1 There are three main types of objects you’ll use in a fluid simulation: fluids, obstacles, and a domain. The fluid will collide with the obstacle object(s) and domain. The domain is the world in which the simulation will happen. (Note the layer names in this image)
2 After you’ve finished creating your fluid, obstacle objects, and domain, and you’ve assigned each type to a different layer, you’ll need to mesh all of the parts. The easiest way to do this is to select everything and type “mesh” in the command line, and then use the slider to create a mesh of sufficient but not excessive complexity. Now you’ll have both nurbs AND mesh forms, but we won’t need the nurbs for Blender, so type “selmesh”, invert the selection, and then move all nurbs parts to a hidden layer.
3 To make things simpler for Blender, you’ll want to join the various obstacle parts into one mesh. Meshes don’t need to share a common edge or even overlap; you can simply select them all and run the join command. If you were to ¬have different meshes for the fluids then you’d want to join those as well.
4 Export the fluid, collision objects, and domain a separate OBJ files. Note the settings that I’ve used, especially the welded edges and mapping of Rhino Z to OBJ Y.
5 In Blender, delete the camera, box, and light by selecting with a right click, pressing the delete key, and clicking to confirm. Import the fluid object. Note the import settings that I’ve used in the lower left.
6 Note that your fluid mesh will show up as object 1 in the layer panel. We can right click and rename the layer “fluid”.
7 Click the far right button to bring up the physics panel (circled in red in the image below). Click fluid, set type to fluid.
8 Import obstacle objects. Rename layer. Select obstacle objects, go to the physics panel, and click fluid. Set type to obstacle.
9 Import domain object. Rename layer. Note that the domain is opaque and you can’t see internal components. We can make the domain show up as wireframe by selecting the object with the right mouse button, then go to the “object” pane (circled in red in this image) then change draw type to “wire” (also circled in red)
10 Select domain object. Go to physics panel and click fluid, then set type to domain. Note that there are many options that we can adjust in the domain panel.
11 Click on the bake button, and notice that a status bar appears at the top, showing that Blender is processing a result.
12 Click at the bottom on the timeline to see the result. Notice that the result shown is low resolution and crude.
13 Set viewport display to final and notice that the result becomes more detailed.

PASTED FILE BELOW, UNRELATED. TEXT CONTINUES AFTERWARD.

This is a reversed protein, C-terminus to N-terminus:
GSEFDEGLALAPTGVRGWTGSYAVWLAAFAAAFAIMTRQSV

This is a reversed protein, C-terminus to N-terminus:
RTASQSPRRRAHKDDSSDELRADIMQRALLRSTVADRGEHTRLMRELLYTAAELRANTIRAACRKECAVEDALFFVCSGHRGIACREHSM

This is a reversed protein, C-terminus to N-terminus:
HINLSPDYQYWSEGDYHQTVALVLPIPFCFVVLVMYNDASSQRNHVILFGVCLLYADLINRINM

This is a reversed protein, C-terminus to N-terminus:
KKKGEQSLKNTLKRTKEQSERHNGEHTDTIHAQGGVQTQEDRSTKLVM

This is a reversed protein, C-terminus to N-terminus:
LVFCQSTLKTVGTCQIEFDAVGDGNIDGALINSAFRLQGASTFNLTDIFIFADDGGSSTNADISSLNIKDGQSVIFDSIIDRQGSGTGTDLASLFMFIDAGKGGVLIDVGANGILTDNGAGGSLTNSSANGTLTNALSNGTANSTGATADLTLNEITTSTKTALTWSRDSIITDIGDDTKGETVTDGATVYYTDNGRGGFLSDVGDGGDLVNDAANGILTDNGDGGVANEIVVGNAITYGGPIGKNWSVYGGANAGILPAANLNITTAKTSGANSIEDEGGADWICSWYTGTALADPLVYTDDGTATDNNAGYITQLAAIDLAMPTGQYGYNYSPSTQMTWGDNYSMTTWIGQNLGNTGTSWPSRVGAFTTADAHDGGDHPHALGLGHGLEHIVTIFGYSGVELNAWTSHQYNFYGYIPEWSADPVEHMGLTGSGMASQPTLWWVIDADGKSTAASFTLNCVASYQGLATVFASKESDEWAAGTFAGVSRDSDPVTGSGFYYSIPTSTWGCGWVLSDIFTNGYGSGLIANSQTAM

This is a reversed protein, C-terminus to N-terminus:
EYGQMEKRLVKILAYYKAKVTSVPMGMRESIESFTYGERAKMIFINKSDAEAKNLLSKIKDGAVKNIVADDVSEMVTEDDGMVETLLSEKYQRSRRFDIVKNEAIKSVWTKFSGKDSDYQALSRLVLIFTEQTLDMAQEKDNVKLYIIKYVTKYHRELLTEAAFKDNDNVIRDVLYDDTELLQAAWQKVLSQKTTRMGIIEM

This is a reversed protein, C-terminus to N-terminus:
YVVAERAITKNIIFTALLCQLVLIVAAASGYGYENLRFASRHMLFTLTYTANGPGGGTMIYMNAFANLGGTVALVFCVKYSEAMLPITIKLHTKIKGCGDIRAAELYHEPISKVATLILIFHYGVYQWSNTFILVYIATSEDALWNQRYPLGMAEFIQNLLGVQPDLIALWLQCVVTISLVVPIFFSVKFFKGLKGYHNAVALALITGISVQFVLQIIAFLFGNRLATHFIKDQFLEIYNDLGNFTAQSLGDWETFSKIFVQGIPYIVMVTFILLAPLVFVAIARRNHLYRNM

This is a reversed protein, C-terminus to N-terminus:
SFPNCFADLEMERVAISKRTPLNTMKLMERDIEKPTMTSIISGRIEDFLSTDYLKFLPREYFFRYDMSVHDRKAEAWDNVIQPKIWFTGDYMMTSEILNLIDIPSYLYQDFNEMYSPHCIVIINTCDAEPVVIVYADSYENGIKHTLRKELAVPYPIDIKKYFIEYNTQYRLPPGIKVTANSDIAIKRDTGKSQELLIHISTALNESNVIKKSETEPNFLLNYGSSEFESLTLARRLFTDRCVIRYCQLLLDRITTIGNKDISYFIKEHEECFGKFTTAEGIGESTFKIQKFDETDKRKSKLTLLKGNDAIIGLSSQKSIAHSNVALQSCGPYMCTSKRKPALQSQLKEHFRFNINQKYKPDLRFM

14 By holding the right mouse button and dragging to the right on the final resolution area we can increase the quality of the result produced by the bake. Notice that the total required memory is shown on the bake button. Setting this value as high as possible will give a more detailed result, but when the required memory approaches 1GB the bake is likely to fail or take a very long time to complete.
15 You’ll want to tinker with are the viscosity preset, which can make the fluid behave like honey, oil, or water. Also note that you can adjust the real world size. When creating this demo, I imagined that my domain for this render would be one meter across, so I set the real world size accordingly to give a result consistent with that size.
16 With these settings adjusted we can now create a mesh of higher quality. It will take a while to complete. I suggest saving often, since the program sometimes crashes during the baking process.
17 As the bake completes you can click in the timeline to see the result.
18 If you click too far ahead in the timeline you’ll see the original domain object. We can cancel the bake by clicking the X on the progress bar at the top of the screen.
19 When you’re satisfied with the result, set the timeline to the point you want, then make sure your fluid is selected by right clicking on it. Next go to file > export > OBJ.
20 Make sure that the selection only box is checked, and be sure too that you use the same axis orientation shown in the screenshot below.
21 Import your OBJ back into Rhino using these settings.
22 Note that the result is a bit jagged.
23 We can smooth the result by running the smooth command once, twice, or a few times, but be careful not to overdo it or the fluid may deform away from your obstacle objects.
24 The result.
26 You can explode the mesh if you want to modify individual parts. Alternatively, you can turn the control points on for the mesh and delete parts and/or apply transformations.
29 And I used fluid simulation to create the ketchup on this cheeseburger.
27 I used fluid simulation extensively in my Hercules and the Centaur project.
Note that the larger your domain box the harder Blender will have to work to process the result. The program has to account for all of the space inside the box during the simulation. With this in mind you’ll want to keep your domain as small as possible.